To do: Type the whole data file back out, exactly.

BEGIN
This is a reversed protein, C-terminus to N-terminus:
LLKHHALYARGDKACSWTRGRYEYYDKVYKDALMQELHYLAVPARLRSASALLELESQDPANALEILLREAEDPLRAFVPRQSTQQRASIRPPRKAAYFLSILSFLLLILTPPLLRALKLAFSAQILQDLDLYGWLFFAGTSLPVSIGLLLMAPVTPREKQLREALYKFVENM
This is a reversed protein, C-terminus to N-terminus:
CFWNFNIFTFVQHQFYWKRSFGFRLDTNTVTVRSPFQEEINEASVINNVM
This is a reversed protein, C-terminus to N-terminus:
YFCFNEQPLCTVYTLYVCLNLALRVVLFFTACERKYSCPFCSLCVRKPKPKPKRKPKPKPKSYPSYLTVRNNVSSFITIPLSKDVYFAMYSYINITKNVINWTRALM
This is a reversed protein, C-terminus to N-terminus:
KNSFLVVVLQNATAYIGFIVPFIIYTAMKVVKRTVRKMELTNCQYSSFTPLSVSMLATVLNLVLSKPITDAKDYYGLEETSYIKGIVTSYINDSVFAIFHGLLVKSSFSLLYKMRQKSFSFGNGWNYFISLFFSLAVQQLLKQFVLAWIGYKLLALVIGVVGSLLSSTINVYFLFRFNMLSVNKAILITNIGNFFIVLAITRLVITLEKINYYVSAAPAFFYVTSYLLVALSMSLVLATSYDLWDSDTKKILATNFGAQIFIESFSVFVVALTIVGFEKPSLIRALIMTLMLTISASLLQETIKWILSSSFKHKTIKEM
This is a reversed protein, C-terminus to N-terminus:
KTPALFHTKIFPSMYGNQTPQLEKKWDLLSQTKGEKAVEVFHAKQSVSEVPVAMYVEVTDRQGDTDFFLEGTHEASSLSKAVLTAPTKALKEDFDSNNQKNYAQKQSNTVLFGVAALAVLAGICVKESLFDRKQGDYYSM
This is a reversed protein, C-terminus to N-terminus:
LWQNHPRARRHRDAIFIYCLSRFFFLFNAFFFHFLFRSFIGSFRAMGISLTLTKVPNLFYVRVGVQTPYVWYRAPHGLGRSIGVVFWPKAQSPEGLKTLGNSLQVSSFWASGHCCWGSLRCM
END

This is a reversed protein, C-terminus to N-terminus:
LLKHHALYARGDKACSWTRGRYEYYDKVYKDALMQELHYLAVPARLRSASALLELESQDPANALEILLREAEDPLRAFVPRQSTQQRASIRPPRKAAYFLSILSFLLLILTPPLLRALKLAFSAQILQDLDLYGWLFFAGTSLPVSIGLLLMAPVTPREKQLREALYKFVENM
This is a reversed protein, C-terminus to N-terminus:
CFWNFNIFTFVQHQFYWKRSFGFRLDTNTVTVRSPFQEEINEASVINNVM
This is a reversed protein, C-terminus to N-terminus:
YFCFNEQPLCTVYTLYVCLNLALRVVLFFTACERKYSCPFCSLCVRKPKPKPKRKPKPKPKSYPSYLTVRNNVSSFITIPLSKDVYFAMYSYINITKNVINWTRALM
This is a reversed protein, C-terminus to N-terminus:
KNSFLVVVLQNATAYIGFIVPFIIYTAMKVVKRTVRKMELTNCQYSSFTPLSVSMLATVLNLVLSKPITDAKDYYGLEETSYIKGIVTSYINDSVFAIFHGLLVKSSFSLLYKMRQKSFSFGNGWNYFISLFFSLAVQQLLKQFVLAWIGYKLLALVIGVVGSLLSSTINVYFLFRFNMLSVNKAILITNIGNFFIVLAITRLVITLEKINYYVSAAPAFFYVTSYLLVALSMSLVLATSYDLWDSDTKKILATNFGAQIFIESFSVFVVALTIVGFEKPSLIRALIMTLMLTISASLLQETIKWILSSSFKHKTIKEM
This is a reversed protein, C-terminus to N-terminus:
KTPALFHTKIFPSMYGNQTPQLEKKWDLLSQTKGEKAVEVFHAKQSVSEVPVAMYVEVTDRQGDTDFFLEGTHEASSLSKAVLTAPTKALKEDFDSNNQKNYAQKQSNTVLFGVAALAVLAGICVKESLFDRKQGDYYSM
This is a reversed protein, C-terminus to N-terminus:
LWQNHPRARRHRDAIFIYCLSRFFFLFNAFFFHFLFRSFIGSFRAMGISLTLTKVPNLFYVRVGVQTPYVWYRAPHGLGRSIGVVFWPKAQSPEGLKTLGNSLQVSSFWASGHCCWGSLRCM